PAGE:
Zero Defect Zero Effect Chemical Industry Is The Future: Minister Of Chemicals & Fertilizers
In the context of the growing economy, sustainable development is a prerequisite. Chemicals being indispensable, India needs to take big leaps forward, from the current 3% to at least 5-6 % global industry share. To achieve this, the zero defect zero effect model signifying products with no defect and production process with no adverse effect is the future of chemistry, said Shri D V Sadananda Gowda, Minister of Chemicals & Fertilizers, Government of India.
Addressing the 2nd edition of Indian Chemicals and Petrochemicals Conference (ICPC 2019) organised by Confederation of Indian Industry (CII), the Minister of Chemicals & Fertilizers said, Government’s focus is on strengthening the sector by supporting Industry with development/adoption of new technologies and techniques. Looking at the future, the industry needs to focus on high potential areas like agro-chemicals where India is the 4th largest in the world and speciality chemicals.
Minister also assured industry members that Government is actively working towards further improving the investment and business climate in the country and also India’s rank in ease of doing business. Speaking at the ICPC 2019, the Chemicals and Petrochemicals Secretary Shri Raghavendra Rao emphasised on increasing the contribution of the Chemicals sector to 25% of the manufacturing sector GDP. He added that to boost production of chemicals, reduce imports and to make India a Chemical manufacturing hub, Government is focusing on strengthening the clusters, chemical regulations, partnering with academia and industry for skilling and preparing a dashboard for monitoring the entire chemical industry activities.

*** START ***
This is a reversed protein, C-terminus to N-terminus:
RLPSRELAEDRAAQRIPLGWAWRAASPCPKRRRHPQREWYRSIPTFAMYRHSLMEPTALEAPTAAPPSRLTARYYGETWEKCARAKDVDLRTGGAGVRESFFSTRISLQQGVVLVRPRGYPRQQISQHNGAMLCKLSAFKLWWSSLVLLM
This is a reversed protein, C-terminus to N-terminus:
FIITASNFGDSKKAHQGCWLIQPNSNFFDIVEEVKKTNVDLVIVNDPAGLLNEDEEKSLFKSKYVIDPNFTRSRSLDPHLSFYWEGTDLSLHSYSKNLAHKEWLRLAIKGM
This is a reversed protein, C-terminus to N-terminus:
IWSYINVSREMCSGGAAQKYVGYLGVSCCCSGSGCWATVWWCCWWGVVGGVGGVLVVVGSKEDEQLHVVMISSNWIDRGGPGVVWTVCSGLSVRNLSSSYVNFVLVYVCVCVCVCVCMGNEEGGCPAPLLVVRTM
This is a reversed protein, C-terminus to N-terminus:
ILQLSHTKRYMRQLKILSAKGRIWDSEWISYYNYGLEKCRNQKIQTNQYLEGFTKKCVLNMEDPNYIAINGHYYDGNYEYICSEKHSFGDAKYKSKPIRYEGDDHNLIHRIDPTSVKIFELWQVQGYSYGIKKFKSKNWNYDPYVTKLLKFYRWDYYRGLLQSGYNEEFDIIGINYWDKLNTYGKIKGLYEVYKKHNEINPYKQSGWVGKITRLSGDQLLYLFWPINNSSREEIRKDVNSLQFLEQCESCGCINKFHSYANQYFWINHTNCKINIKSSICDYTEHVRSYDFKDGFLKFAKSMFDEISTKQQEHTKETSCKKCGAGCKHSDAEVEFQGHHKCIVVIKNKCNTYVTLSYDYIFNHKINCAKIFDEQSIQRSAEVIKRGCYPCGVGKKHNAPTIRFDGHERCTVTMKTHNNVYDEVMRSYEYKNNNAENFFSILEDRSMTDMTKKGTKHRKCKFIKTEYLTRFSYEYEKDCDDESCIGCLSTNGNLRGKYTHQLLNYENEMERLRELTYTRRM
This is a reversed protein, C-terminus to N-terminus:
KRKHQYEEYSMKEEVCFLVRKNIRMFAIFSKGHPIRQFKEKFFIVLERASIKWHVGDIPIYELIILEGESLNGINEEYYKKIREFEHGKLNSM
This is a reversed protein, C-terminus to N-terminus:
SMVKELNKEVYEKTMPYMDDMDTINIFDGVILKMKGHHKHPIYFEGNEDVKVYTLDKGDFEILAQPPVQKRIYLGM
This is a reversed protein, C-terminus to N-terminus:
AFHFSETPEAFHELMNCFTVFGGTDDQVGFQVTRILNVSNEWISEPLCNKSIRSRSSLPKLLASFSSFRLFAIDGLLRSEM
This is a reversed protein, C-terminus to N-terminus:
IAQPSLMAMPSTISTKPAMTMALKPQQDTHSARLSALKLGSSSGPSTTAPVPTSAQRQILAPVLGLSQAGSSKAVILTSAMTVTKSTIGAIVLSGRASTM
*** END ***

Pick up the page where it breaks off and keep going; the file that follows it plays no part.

Shri Sudhanshu Pandey, Additional Secretary, Department of Commerce in his Special Address mentioned that at a time when India aspires to be a 5 trillion USD economy, the chemical sector is already a 5 trillion USD industry globally. At present, India’s imports are higher than its exports in chemicals. New markets are being explored to reverse the situation, Mr Pandey said.
Prof Dr R A Mashelkar, F.R.S. National Research Professor, cited the five trends that have changed the industry dramatically including the shifts of supply chain, rising sense of nationalism, accelerating commoditisation, business integration and the rapid changes in the chemical industry. He emphasised on digitisation, decarbonisation and de-centralisation as the key areas to be focused for the future.
Mr R Mukundan, Managing Director & CEO, Tata Chemicals emphasised on the inter-sectional chemistry as the future of chemistry, for which the key requirements for the sector are technology, more in terms of industry 4.0, intelligent, modular, additive and predictive systems, more connected and sustainable systems in order to make the desired impact. Other than technology, improving safety standards, stronger R&D with more incentives and partnership between industry and academia, reinstating 200% weighted tax deduction on R & D, open trade agreements have more significance for sustainability in the sector, he said.
Mr Ashish Bharat Ram, Chairman, CII National Committee on Chemicals & Petrochemicals and Managing Director, SRF Ltd invited government’s attention towards (i) procedural issues related to environmental compliance (ii) transportation infrastructure (iii) making PCPIRs autonomous bodies and (iv) working on different trade policies in order to focus adequately on Make in India arrangements. Sharing industry engagements in the Chemical sector, he said, CII has been working with DPIIT and Department of Chemicals and Petrochemicals by setting up a Joint Taskforce on Chemicals in order to frame a Roadmap for the sector to contribute towards the $1 trillion manufacturing target and the country’s 5 trillion GDP target.